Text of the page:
US slams allies for violating religious freedom

State secretary criticises countries including Saudi Arabia, Bahrain, China and Sudan in annual report as it slams ISIL.

    US slams allies for violating religious freedom
    Rex Tillerson made the comments while introducing the state department's annual report on religious freedom [Reuters]

    US allies including Saudi Arabia and Bahrain did not uphold principles of religious freedom in 2016, while the Islamic State of Iraq and the Levant (ISIL, known as ISIS) group has carried out "genocide" against religious minorities, Secretary of State Rex Tillerson said.

    Tillerson made the comments on Tuesday at the Department of State while introducing the agency's annual report on religious freedom, required by a 1998 act of Congress.

    The report is the first to be released during the Trump administration and covers 2016.

    Saudi Arabia, Tillerson said, ought to "embrace greater degrees of religious freedom for all of its citizens".

    He cited criminal penalties for apostasy, atheism, blasphemy, and insulting the Saudi state's interpretation of Islam, as well as attacks and discrimination targeting Shia Muslims.

    The kingdom follows the Sunni Muslim Wahhabi school of Islam.

    The report said Saudi Arabia has used counterterrorism laws to target atheists and Shia Muslims.

    The United States and Saudi Arabia have long been close partners in fighting groups like al-Qaeda and ISIL.

    Riyadh was the first stop on President Donald Trump's maiden international visit earlier this year.

    READ MORE: Saudi Arabia executes Shia men for 'violent attacks'

    Tillerson singled out another Gulf Arab country, Bahrain, saying it "must stop discriminating against the Shia communities".

    In Turkey, a NATO ally, "authorities continued to limit the human rights of members of some religious minority groups," Tillerson said.

    American pastor Andrew Brunson has been jailed in Turkey since October on charges of being part of a terrorist organisation, according to news reports.

    Tillerson said religious freedom is "under attack" in Pakistan, citing the marginalisation of Ahmadiyya Muslims, a minority sect which Pakistan considers non-Muslim.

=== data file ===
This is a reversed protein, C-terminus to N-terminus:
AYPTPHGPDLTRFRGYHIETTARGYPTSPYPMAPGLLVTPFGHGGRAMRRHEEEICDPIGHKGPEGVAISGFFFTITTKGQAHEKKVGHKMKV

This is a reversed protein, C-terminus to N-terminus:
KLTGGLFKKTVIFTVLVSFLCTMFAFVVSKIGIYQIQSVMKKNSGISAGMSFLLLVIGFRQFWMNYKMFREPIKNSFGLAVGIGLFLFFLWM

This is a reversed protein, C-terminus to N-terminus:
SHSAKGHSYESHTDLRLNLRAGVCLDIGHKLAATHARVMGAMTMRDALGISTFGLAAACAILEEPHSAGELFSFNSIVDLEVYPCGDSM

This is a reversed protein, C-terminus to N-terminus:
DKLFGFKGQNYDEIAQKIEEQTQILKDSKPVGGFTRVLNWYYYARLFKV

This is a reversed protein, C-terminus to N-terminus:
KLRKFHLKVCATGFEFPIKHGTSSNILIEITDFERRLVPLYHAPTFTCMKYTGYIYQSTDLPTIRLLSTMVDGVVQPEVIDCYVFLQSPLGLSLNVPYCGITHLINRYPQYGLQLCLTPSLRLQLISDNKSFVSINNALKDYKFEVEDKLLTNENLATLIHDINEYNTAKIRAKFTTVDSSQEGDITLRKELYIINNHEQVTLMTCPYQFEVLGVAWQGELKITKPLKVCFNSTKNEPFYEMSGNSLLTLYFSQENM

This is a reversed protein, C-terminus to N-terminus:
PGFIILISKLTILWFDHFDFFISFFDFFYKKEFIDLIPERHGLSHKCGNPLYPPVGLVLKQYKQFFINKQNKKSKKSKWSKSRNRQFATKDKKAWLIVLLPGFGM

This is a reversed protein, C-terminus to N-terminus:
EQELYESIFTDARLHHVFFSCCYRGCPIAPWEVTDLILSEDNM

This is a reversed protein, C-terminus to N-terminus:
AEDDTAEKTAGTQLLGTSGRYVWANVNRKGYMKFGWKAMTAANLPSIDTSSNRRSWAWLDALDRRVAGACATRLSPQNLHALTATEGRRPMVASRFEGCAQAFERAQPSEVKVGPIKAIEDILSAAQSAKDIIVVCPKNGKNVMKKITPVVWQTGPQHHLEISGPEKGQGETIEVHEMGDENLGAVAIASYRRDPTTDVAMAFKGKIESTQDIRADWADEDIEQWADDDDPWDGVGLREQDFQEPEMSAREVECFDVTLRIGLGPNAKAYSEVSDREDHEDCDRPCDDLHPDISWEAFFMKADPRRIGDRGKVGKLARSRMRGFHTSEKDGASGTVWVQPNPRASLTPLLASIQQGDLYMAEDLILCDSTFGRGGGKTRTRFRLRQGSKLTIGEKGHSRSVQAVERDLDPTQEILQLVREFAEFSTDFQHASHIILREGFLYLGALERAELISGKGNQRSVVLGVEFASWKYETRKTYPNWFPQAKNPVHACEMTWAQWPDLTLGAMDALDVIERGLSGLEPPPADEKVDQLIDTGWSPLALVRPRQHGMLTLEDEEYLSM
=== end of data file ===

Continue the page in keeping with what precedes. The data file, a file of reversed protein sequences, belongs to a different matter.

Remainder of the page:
Tillerson said ISIL "is clearly responsible for genocide against Yezidis, Christians, and Shia Muslims in areas it controls or has controlled".

    Iran, China, Sudan named

    He also said Iran targeted religious minorities including Baha'is and Christians, and in 2016 executed 20 people on charges including "waging war against God".

    China and Sudan were also singled out in his remarks.

    The Chinese government tortures and imprisons thousands for practising their religious beliefs, Tillerson said, citing the targeting of Falun Gong members, Uighur Muslims and Tibetan Buddhists.

    In Sudan, the government arrests and intimidates clergy and blocks the construction of churches while tearing down existing ones, he said.

    READ MORE: China Uighurs - Ban on long beards, veils in Xinjiang

    Tillerson's decision to introduce the report contrasted with how he handled the Department of State's annual human rights report in March.

    He declined to unveil it in person, breaking with precedent and drew criticism he was not giving rights issues adequate attention.

    The report did not address Trump's attempt this year to temporarily suspend refugee admissions and his decision to impose a lower cap on the number of those admissions.

    The report states that resettlement is a "vital tool for providing refugees protection".

    Many refugees admitted to the US in 2016 were fleeing religious intolerance and persecution, it said.

    SOURCE: News agencies


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